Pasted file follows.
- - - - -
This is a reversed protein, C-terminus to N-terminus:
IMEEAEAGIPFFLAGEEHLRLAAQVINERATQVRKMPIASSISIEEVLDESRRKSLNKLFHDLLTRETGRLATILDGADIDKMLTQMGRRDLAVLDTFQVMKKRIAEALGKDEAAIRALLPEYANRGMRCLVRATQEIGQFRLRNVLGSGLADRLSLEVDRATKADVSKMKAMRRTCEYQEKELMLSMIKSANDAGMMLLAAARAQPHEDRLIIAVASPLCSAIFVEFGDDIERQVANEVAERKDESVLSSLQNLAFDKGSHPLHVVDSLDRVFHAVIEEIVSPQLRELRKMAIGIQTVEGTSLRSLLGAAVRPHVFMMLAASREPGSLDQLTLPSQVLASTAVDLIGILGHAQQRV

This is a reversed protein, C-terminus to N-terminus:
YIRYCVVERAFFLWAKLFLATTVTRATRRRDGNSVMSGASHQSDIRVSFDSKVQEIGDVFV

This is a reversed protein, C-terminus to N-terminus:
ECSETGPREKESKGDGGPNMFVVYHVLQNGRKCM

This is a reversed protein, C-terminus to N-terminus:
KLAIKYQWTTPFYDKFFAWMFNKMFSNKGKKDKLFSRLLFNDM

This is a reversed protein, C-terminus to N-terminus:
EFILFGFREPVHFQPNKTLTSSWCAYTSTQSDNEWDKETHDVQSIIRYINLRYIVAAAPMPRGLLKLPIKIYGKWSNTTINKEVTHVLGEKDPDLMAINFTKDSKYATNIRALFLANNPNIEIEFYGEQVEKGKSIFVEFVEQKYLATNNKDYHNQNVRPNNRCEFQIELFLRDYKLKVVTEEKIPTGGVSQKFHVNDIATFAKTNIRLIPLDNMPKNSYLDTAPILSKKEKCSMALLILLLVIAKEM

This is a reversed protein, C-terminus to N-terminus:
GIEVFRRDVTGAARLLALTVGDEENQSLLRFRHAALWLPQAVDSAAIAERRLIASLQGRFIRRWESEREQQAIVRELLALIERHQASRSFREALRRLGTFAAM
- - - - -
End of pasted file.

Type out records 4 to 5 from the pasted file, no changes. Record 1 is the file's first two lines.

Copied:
This is a reversed protein, C-terminus to N-terminus:
KLAIKYQWTTPFYDKFFAWMFNKMFSNKGKKDKLFSRLLFNDM

This is a reversed protein, C-terminus to N-terminus:
EFILFGFREPVHFQPNKTLTSSWCAYTSTQSDNEWDKETHDVQSIIRYINLRYIVAAAPMPRGLLKLPIKIYGKWSNTTINKEVTHVLGEKDPDLMAINFTKDSKYATNIRALFLANNPNIEIEFYGEQVEKGKSIFVEFVEQKYLATNNKDYHNQNVRPNNRCEFQIELFLRDYKLKVVTEEKIPTGGVSQKFHVNDIATFAKTNIRLIPLDNMPKNSYLDTAPILSKKEKCSMALLILLLVIAKEM